Practical Activist Q&A: Lakota Vogel, Four Bands Community Fund
- Bluestone Staff
- December 17, 2021
Feature image: Lakota Vogel, Executive Director, Four Bands Community Fund
Lakota Vogel is the Executive Director at Four Bands Community Fund, a nonprofit organization that has emerged as a national voice in the Native American community and economic development movement. A leading organization on the Cheyenne River Sioux Reservation as well as in the state of South Dakota, Four Bands focuses on small business development, business lending, financial capability, and homeownership. Four Bands Community Fund is a community development financial institution (CDFI.)
Q: Talk about how your programs and services translate traditional Lakota values into practical applications for today’s “modern” economy.
A: We’ve been here for 20 years and the first five-ten years were about building trust in the community and speaking a common language. There was a lot of distrust of financial institutions or they were thought of primarily as depository institutions. So, we really had to work on language and how to use it and the grounding of the values and the mission of our organization. Holding onto those values is woven through everything we do. We’re constantly in a translation mode asking ourselves: what does the community hear and what does the funder hear? Knowing our audiences has really helped a lot.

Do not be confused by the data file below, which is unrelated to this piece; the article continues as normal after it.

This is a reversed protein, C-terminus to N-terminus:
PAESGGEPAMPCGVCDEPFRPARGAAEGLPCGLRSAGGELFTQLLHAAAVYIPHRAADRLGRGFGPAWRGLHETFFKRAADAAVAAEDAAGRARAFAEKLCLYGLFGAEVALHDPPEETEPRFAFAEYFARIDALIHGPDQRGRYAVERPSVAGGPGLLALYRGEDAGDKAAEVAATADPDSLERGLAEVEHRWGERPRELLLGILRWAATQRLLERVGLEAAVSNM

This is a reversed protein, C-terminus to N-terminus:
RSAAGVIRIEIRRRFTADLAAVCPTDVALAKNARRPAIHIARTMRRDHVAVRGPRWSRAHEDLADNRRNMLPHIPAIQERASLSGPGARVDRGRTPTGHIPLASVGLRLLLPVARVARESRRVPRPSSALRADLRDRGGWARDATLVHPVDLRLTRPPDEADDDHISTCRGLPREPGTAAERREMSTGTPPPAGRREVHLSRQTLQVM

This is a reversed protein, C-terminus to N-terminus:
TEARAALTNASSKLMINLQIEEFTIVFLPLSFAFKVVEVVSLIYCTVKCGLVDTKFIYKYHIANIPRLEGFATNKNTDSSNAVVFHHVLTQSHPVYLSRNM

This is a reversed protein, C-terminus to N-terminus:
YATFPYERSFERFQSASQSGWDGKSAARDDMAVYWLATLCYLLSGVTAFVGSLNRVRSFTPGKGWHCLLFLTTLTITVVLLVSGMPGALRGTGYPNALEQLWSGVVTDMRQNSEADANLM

We still get a lot of feedback from our elders about money. So, for example, in the Lakota language there is no word for money. The closest thing is mázaska which is iron and I believe that has a lot to do with the railroad system which is connected to where money flowed from. Currently, there is talk in the Nation about wealth, equity and wealth generation and wealth building. We are taking a pause on that as Four Bands because we don’t find a direct translation to wealth and we’ve been told by our elders that wealth is about circulation not accumulation. That’s been repeated to us many times.